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|Title:||Assessing impacts of operations on fish reproduction in Missouri River Reservoirs|
|Authors:||Ploskey, Gene R.|
Harberg, Mark C.
Power, Greg J.
Stone, Clifton C.
Unkenholz, Dennis G.
|Keywords:||Reservoirs--Missouri River--Environmental aspects|
Fishes--Effects of water levels on--Statistical methods
Fishes--Missouri River--Reproduction--Effect of water levels on
|Publisher:||Environmental Laboratory (U.S.)|
U.S. Army Engineer Waterways Experiment Station.
|Series/Report no.:||Technical Report;EL-93-21|
|Abstract:||This report describes a method for predicting impacts of system-operating alternatives on fish reproduction in six Missouri River reservoirs (Fort Peck, Sakakawea, Oahe, Sharpe, Francis Case, and Lewis and Clark). Effects of seasonal or annual variations in reservoir hydrology on catches of young-of-year (YOY) fish in summer were quantified using correlation and regression analyses. Software was developed that predicts YOY catch and calculates a fish reproduction index (RI) for every possible year in the 93-year period of record (1898-1990) and any operational alternative. The method allows users to evaluate operational alternatives by comparing results from a long chronology of predicted indices. Small sample sizes and poor correlations between YOY fish catch and most fish stocking variables kept researchers from using stocking variables as covariates in regression analyses. Despite data limitations, the number of fingerling walleye stocked apparently is a legitimate covariate. The YOY walleye catch in Lake Sakakawea was adjusted to include only nonstocked YOY as a dependent variable. This adjustment resulted in a much stronger relation between YOY catch and change in area from April through June than when catch consisted of both stocked and naturally produced walleye. Correlation of YOY catch with weather variables yielded few consistent or useful results, and weather variables were not used in regression analyses. Correlation and regression analyses using hydrologic variables derived from daily data provided little or no improvement in predictive capability over variables derived from end-of-month data. Many highly significant relations were found by regressing the geometric mean catch of YOY fishes on hydrologic variables derived from monthly data. Four system-operating alternatives were evaluated with an integrated model that pooled and post-processed predictions for all reservoirs and indicator species. Alternatives differed mainly in minimum reservoir elevations in the four largest reservoirs and in inflows to the two run-of-river reservoirs during drought. Two environmental alternatives allowed for seasonal variation in water-level or hydrologic patterns among years. These alternatives, which provided a year of high water to one of the three largest reservoirs on a rotating basis, produced similar reproductive indices in most years. However, the alternative allowing the greatest summer drawdown produced six exceptionally high RI values and yielded more years with above-average indices than the alternative which limited drawdown. These results are significant because a strong year class of fish can persist for about 5 to 8 years, and sport fishes may dominate the catch of anglers for 3 to 5 years. Alternatives that limit annual drawdown are desirable only for severe drought periods when the fish reproduction and reservoir fisheries are both adversely affected by low water. The integrated model depends upon predicted hydrology from 1898 to 1990 to calculate independent variables, so values of some variables were outside the range of data used to derive regression equations. Extrapolation beyond the original data is not a serious problem for the integrated model because predictions for every reservoir and species were standardized to values between zero and one. Consequently, a prediction from a single equation cannot overly bias the composite annual estimate of the RI. Also, the integrated model was designed solely to compare alternatives, not to make quantitative predictions. Extrapolation is of concern for users making predictions of YOY catch. In these cases, input data should be screened, or users must assume that relations are consistent over a wider range of values of independent variables than ever observed.|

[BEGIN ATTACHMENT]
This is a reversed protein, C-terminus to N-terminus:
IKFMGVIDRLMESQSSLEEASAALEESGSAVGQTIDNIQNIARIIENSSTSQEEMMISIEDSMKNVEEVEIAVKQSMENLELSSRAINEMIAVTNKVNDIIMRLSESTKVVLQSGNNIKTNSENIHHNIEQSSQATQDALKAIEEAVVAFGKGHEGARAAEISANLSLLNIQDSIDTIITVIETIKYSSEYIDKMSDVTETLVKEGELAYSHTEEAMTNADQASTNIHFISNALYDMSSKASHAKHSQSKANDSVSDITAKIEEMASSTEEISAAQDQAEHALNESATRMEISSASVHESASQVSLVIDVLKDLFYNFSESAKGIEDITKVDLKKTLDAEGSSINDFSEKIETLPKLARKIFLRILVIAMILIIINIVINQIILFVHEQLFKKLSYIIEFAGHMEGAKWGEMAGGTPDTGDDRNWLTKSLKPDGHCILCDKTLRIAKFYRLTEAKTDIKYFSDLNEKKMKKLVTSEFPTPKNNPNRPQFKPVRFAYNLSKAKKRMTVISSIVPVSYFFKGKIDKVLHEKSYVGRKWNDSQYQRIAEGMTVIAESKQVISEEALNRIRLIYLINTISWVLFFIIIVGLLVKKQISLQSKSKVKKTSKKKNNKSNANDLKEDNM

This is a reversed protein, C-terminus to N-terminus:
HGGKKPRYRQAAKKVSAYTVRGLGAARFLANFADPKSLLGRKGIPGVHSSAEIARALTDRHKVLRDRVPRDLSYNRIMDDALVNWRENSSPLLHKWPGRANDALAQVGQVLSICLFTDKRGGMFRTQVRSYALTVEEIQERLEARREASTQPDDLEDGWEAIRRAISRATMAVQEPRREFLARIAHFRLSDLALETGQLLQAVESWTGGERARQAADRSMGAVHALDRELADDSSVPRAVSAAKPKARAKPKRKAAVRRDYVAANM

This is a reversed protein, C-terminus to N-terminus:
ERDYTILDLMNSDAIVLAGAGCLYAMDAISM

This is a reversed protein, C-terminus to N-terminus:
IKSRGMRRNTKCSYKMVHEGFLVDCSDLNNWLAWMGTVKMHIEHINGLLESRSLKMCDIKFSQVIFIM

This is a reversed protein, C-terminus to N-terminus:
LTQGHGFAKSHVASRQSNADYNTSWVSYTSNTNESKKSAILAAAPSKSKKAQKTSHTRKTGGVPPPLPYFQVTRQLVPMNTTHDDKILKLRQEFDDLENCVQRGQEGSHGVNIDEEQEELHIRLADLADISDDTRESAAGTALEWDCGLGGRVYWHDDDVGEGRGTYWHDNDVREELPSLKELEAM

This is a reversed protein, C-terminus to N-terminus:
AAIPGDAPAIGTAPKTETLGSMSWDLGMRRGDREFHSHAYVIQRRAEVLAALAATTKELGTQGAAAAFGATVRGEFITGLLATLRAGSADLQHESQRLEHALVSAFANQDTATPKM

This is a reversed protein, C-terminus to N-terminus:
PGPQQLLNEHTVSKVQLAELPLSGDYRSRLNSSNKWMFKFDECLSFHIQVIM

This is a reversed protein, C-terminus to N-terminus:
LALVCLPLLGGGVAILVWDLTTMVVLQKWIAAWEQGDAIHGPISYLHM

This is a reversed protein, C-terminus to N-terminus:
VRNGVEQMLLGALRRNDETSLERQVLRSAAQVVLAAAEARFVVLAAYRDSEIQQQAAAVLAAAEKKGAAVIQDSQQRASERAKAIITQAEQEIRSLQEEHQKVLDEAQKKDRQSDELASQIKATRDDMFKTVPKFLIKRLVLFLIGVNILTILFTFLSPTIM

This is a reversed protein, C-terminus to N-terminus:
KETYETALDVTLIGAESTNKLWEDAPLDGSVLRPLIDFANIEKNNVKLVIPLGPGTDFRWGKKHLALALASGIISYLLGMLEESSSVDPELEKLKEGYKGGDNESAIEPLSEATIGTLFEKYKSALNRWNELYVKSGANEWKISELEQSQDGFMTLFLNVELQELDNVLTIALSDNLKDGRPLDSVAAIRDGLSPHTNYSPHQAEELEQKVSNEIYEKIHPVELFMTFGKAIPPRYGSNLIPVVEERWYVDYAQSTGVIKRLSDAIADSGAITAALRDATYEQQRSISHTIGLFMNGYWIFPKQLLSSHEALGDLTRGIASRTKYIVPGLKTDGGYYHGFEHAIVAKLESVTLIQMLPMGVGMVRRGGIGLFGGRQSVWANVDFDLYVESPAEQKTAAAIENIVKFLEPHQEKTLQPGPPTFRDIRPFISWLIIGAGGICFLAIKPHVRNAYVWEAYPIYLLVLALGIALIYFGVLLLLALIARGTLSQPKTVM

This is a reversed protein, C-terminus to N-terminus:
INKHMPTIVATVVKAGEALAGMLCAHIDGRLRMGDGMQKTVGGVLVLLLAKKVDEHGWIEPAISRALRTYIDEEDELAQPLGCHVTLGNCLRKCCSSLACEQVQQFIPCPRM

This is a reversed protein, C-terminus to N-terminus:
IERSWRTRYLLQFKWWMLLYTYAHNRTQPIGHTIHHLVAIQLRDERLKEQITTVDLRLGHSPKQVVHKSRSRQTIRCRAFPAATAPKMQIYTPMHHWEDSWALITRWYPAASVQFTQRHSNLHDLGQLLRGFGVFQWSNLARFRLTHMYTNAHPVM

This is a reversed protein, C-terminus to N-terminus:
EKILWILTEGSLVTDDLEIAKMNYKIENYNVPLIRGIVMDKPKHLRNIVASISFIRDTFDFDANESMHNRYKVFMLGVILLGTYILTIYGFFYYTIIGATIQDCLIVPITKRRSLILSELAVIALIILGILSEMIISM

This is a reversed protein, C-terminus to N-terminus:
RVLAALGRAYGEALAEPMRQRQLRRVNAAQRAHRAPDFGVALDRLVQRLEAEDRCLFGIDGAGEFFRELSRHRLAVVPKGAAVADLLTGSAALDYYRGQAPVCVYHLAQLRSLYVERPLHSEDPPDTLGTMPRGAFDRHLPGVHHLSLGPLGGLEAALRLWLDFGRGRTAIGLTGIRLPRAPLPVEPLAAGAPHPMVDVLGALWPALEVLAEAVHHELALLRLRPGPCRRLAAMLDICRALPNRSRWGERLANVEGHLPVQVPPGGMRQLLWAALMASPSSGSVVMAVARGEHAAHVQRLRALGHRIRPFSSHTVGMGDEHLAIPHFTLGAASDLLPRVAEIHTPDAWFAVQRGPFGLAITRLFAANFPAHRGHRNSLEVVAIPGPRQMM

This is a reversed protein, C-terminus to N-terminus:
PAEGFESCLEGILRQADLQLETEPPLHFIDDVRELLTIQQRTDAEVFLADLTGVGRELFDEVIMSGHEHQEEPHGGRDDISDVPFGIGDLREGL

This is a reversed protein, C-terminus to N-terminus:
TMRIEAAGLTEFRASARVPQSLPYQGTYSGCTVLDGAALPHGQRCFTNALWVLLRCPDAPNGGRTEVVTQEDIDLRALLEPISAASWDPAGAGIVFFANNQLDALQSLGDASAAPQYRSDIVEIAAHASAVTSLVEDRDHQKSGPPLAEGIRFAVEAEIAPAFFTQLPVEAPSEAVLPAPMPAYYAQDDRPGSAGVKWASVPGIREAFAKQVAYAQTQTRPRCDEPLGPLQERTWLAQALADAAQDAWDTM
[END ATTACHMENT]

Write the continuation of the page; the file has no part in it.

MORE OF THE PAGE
|Gov't Doc #:||Technical Report EL-93-21|
|Rights:||Approved for Public Release; Distribution is Unlimited|
|Size:||61 pages/2.890 Mb|
|Appears in Collections:||Technical Report|
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|TR EL-93-21.pdf||2.96 MB||Adobe PDF|